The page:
The study explored the effects of a phonics-based early intervention package on the early reading skills of three preschool students who were d/Deaf or hard of hearing who differed in regard to degree of hearing loss, use of amplification, and communication mode. The 40-week intervention (50-week in one case) was delivered through individual and group phonics-based instruction supplemented by Visual Phonics in a language-enriched preschool classroom. Standardized assessments were conducted before, during, and after the intervention. Along with some additional assessments, the same assessments were conducted in early elementary school. The results showed that all participants demonstrated at least some use of phonemic awareness and phonics skills when they were explicitly trained, and that these skills were sustained in early elementary school. Furthermore, all participants exhibited overall reading levels at or above age level when measured in early elementary school.
KEYWORDS: deaf, hard of hearing, phonics, phonemic awareness, Visual Phonics, early intervention, reading
In a study of large-scale academic achievement testing of students who are d/Deaf or hard of hearing in the United States, Qi and Mitchell (2012) found that student performance levels on reading comprehension tests over three decades were slightly higher for each age cohort from ages 8 to 17 years, but that median performance never exceeded the fourth-grade equivalent for any cohort. This finding confirms troubling phenomena that have been reported for years: Average students with severe to profound hearing loss leave the educational system reading at the beginning of the fourth-grade level, and more than 90% of these individuals are reading at the sixth-grade level or lower (see reviews in Allen, 1986; Luckner, Sebald, Cooney, Young, & Goodwin Muir, 2005/2006; Moores, 2006; Paul, 2003, 2009; Schirmer & McGough, 2005; Traxler, 2000; Trezek, Wang, & Paul, 2010,2011).
Many explanations have been offered-for example, the artifacts associated with the types of assessments used to measure reading achievement; the dramatic increase in the inferential and language demands of reading materials after the third-grade level; the marked difficulty many students with severe to profound hearing loss experience in developing or acquiring the language of written English; and insufficient preparation to teach reading and writing given to teachers of the d/Deaf or hard of hearing in their teacher education programs (Paul, 2003, 2009; Trezek, et al., 2010). Furthermore, Trezek, Wang and Paul (2011) suggest that the proliferation of reading theories provides numerous, sometimes conflicting views, and that there seem to be misinterpretations of these theories.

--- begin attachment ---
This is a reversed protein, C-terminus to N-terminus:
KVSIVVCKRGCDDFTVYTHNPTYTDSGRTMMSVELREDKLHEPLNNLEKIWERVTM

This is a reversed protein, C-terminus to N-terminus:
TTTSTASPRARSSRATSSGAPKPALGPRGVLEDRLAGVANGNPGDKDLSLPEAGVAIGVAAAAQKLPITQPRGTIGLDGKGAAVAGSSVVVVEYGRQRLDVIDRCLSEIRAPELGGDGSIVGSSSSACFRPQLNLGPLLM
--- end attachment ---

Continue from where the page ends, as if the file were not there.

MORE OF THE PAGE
One of the most controversial areas in reading theory is the identification of the perceptual units in working-memory processes-that is, whether skilled readers use whole words or sub word-level units such as phonemes, syllables, or letters as the units of perception in their working-memory processes. In this vein, the reading challenges of individuals who are d/Deaf or hard of hearing may be closely connected with difficulties in appropriately addressing the phonological components of reading instruction (Leybaert, 1993; Trezek et al., 2010; Wang, Kretschmer, & Hartman, 2008; Wang, Trezek, Luckner, & Paul, 2008), particularly phonemic awareness and phonics skills, which have been widely recognized as the means to enhance decoding skills among hearing readers (Adams, 1990; Chali, 1996; National Reading Panel, 2000; Snow, Burns, & Griffin, 1998). The National Reading Panel (2000) claimed that "phonemic awareness and letter knowledge [are] the two best school-entry predictors of how well children will learn to read during the first 2 years of instruction" (p. 3). Phonemic awareness and phonics skills are not necessarily speech skills that involve hearing or articulating each phoneme (Adams, 1990; Trezek et al. …